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HBase >> mail # user >> RE: write throughput in cassandra, understanding hbase

S Ahmed 2013-01-22, 18:38
lars hofhansl 2013-01-22, 19:03
Kevin Odell 2013-01-22, 19:06
S Ahmed 2013-01-22, 19:12
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Re: write throughput in cassandra, understanding hbase
One notable design difference is that in Cassandra, every piece of data is handled by a quorum of independent peers, whereas in HBase, every piece of data is handled by a single process at any given time (the RegionServer). HBase deals with data replication by delegating the actual file storage down to the underlying distributed file system (HDFS) which makes its own replicas in a pipelined way (typically, 3 of them).

In Cassandra, by contrast, the client deals directly with multiple replicas, and a common configuration is to "ACK" a write back to the client as successful as soon as 1 of the N replica you're sending it is successful. You can also wait to get more ACKs, for stronger guarantees: if the # of write ACKs you wait for (W), plus the total # of replicas you read from for a successful read (R) exceeds the total number of replicas for any datum (N), then your data is fully consistent. If not, then it's "eventually consistent". As you'd imagine, this is faster than being fully consistent (but, generally speaking, harder to program against, because there are many more possible failure scenarios to think of).

You can, of course, change most of these parameters, in either system; which is why it's really important to know if you're comparing apples to apples. :) One key difference, though, is that there's no "Eventual Consistency" option in HBase: writes are always atomic and consistent (to a single row). That's also why you can do stuff like atomic increment, check & put, etc.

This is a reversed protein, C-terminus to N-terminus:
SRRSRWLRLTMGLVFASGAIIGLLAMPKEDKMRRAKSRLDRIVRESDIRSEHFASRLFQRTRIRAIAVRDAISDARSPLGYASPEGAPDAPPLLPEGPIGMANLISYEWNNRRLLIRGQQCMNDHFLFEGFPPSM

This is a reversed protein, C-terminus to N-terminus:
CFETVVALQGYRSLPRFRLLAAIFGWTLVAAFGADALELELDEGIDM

On Jan 22, 2013, at 1:12 PM, S Ahmed wrote:

Thanks, I think Lars's comment hints to what might be one reason.

I don't have a cluster setup to test, I'm really an enthusiast (I'm
currently going through the codebase and trying to get a low level feel for
what's going on) and want to know what the possible technical reason is
(both cassandra and hbase are designed differently, so was curious what
could be at the root of the issue).

I'm not here to start a flame war or anything so please don't take it that

Where do you see that HBase is doing only 2-3k writes/s?
I must have mis-read it or that was from another benchmark.

What I was thinking is that designs have tradeoffs, and possible
cassandra's design was built where write throughput was more important, at
the cost of x, while hbase's design was more suited for y (which maybe
range scans is?).....
On Tue, Jan 22, 2013 at 2:06 PM, Kevin O'dell <[EMAIL PROTECTED]<mailto:[EMAIL PROTECTED]>>wrote:

Hi S Ahmed,

 How are you today?  I wanted to echo what Lars said Most of these tests
have an agenda.  With that being said, have you done an of your own
internal testing?  If so do you have configs, row keys, or results that you
can share with us so that we can help you tune your cluster for success?

On Tue, Jan 22, 2013 at 2:03 PM, lars hofhansl <[EMAIL PROTECTED]<mailto:[EMAIL PROTECTED]>> wrote:

Where do you see that HBase is doing only 2-3k writes/s?
How was the data distributed? Was the table split?
Cassandra uses a random partitioner by default, which will nicely
distribute the data over the cluster but won't allow to perform range
over your data.
HBase always partitions by key ranges, so that the keys can the range
scanned. If that is not done correctly and you create monotonically
increasing keys, you'll hotspot a single region server.

Even then, you can do more than this on single RegionServer.

Also note that many of the benchmarks have agendas and cherry pick the
They probably "forgot" to disabled Nagle's and to distribute the table

-- Lars

Sent: Tuesday, January 22, 2013 10:38 AM
Subject: RE: write throughput in cassandra, understanding hbase

I've read articles online where I see cassandra doing like 20K writers
second, and hbase around 2-3K.

I understand both systems have their strenghts, but I am curious as to
is holding hbase from reaching similiar results?

Is it HDFS that is the issue?  Or hbase does certain things (to its
advantage) that slows the write path down?
Kevin O'Dell
Customer Operations Engineer, Cloudera
Andrew Purtell 2013-01-22, 19:32
Jean-Daniel Cryans 2013-01-22, 18:46
S Ahmed 2013-01-22, 19:01
Ted Yu 2013-01-22, 19:05
Asaf Mesika 2013-01-22, 20:57
anil gupta 2013-01-23, 07:08